Second, the concept of self-sufficiency in emerging technologies must be re-examined with the Indian State championing and fostering multilateral efforts in its tech diplomacy outreach. It should be noted that there are no national industries, but the existence of global supply chains. So the role of diplomacy will be central, not secondary.
In the technology sphere, diplomacy is not about seeking entry into an exclusive alliance or club but about maximising a State’s integration with the existing global value chains. Multilateralism in different critical and emerging technology fields should be more of an entrepreneurial decision to improve access and combine scientific or technical knowledge. In that regard, promoting the growth of open-source technologies (built on open standards) with very little or no entry barriers in the form of licences and royalty fees must be prioritised on the multilateral front. This can engage more stakeholders, improve accessibility, and increase multilateral efforts toward technology dissemination.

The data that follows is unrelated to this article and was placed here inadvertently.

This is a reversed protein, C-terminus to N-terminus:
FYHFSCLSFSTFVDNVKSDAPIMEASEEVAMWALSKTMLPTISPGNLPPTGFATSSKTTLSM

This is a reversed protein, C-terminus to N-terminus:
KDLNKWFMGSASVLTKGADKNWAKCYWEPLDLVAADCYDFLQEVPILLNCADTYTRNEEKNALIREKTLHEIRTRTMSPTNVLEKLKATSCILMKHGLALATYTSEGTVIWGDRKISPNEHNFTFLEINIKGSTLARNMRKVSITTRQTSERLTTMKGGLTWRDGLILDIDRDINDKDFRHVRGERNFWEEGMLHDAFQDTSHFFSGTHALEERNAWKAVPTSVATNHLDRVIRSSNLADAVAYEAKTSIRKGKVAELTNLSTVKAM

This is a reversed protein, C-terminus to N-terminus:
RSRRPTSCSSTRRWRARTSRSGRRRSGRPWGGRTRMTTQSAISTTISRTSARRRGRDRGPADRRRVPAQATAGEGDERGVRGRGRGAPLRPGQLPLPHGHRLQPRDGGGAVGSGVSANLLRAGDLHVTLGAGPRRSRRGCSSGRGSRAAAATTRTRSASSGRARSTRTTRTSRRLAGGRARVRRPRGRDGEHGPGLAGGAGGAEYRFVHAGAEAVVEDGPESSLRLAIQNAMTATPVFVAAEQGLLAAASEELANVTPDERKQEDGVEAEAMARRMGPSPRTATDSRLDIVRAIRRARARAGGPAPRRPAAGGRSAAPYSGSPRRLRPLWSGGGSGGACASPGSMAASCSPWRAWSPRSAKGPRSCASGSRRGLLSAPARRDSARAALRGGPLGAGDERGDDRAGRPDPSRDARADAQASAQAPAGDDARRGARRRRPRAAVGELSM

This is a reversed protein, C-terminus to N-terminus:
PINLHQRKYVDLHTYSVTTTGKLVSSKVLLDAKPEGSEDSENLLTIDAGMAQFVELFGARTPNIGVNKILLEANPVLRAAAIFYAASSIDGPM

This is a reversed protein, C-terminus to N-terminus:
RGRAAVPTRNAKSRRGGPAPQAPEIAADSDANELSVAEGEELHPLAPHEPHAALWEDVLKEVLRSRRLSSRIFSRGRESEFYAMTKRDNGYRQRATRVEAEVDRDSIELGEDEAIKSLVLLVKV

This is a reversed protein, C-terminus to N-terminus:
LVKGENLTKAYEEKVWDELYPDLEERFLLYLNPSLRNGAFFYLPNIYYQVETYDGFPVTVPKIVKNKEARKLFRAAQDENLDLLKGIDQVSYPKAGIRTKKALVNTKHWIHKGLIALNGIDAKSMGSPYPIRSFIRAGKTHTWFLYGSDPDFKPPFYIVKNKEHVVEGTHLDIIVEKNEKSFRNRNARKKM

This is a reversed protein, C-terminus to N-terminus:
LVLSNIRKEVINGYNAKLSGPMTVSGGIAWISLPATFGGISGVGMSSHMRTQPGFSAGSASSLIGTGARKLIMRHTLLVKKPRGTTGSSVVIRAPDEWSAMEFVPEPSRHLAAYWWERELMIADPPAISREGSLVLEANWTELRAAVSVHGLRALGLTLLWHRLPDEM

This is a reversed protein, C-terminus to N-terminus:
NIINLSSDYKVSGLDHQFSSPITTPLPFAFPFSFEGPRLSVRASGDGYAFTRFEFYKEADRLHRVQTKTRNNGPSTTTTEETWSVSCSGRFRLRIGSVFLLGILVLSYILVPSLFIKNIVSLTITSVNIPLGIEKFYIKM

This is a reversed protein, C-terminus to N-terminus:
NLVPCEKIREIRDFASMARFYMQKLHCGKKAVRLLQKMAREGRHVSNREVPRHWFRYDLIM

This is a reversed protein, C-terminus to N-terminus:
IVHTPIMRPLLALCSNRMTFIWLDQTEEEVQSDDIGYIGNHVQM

But even with the case of open technologies, India must walk the talk. During the development of Covid-19 vaccines, there was a call by the developing countries to remove the intellectual property and licensing restrictions on Covid-19 vaccine research for public health reasons. However, even after the conversation on open vaccines at the World Trade Organization (WTO), the Indian government did not open up the tech behind India’s indigenous vaccine, Covaxin. Hence, if India wants to lead and engage in multilateral efforts, opening up its domestic technology IP to the world should be a priority.